However, that didn’t answer the question. The answer is no, I don’t want to stay little. When I’m little, the whole world is loud and scary. When I’m little, my insides hurt and burn. When I’m little, I’m alone. I would much rather be in the present moment, where I am safe and have choices. In the present moment, I have support; more specifically, in that moment I had the support of my yoga instructor. When I was little, I had no one. The world is a scary place when you are on your own at six years old, living with the disgust, shame, and pain of sexual abuse. No one cared. But as an adult, I am not alone anymore. And while the disgust, shame, and pain still exists, it lessens more and more throughout my trauma work. 
Our session ended with some shoulder and neck work, followed by savasana. When it was time to leave, I felt like I had accomplished something today. I know I need a lot more work on chimes. However, being able to talk about things as they came up, being able to talk about my five senses in the moment, was huge for me. Tonight I have so much gratitude for my yoga instructor and her willingness to work with me. Her attunement and excellent cuing created a safe place for me to explore the trauma, but not get stuck there for hours or days.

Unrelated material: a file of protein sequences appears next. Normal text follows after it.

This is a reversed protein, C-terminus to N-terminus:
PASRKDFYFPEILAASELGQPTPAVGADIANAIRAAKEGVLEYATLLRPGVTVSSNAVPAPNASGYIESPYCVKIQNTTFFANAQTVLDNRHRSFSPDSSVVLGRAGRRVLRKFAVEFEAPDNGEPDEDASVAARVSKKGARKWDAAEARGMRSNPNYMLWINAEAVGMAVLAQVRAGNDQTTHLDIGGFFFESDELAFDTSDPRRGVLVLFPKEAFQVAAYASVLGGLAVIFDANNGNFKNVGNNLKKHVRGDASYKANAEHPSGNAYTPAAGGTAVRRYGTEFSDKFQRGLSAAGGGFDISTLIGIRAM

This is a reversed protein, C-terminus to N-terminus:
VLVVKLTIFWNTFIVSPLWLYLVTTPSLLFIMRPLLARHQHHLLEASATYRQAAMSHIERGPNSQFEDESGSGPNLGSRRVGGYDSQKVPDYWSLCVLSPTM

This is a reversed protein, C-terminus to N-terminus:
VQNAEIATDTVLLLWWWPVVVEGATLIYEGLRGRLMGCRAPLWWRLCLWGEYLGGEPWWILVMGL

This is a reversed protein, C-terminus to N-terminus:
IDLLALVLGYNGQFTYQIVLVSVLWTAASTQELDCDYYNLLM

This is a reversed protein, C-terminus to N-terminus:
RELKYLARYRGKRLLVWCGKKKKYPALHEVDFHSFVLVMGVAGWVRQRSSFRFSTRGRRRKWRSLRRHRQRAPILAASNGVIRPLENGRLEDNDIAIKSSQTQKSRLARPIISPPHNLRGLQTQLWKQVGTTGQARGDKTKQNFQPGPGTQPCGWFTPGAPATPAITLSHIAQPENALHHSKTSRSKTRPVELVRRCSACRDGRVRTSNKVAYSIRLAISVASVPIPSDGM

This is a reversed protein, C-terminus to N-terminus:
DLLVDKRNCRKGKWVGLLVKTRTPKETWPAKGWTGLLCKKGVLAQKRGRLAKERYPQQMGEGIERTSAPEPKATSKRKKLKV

Tonight, I am exhausted. I skipped yoga and took a 3 hour nap instead. My body needed the rest. It still surprises me how draining all trauma work can be, even when it’s in the form of a massage.

Free From His Grips

I’ve been a little slack on my writing lately. This is partially because I am waiting until all documents are signed for my separation before sharing much about it. I would hate for my blog to be used against me.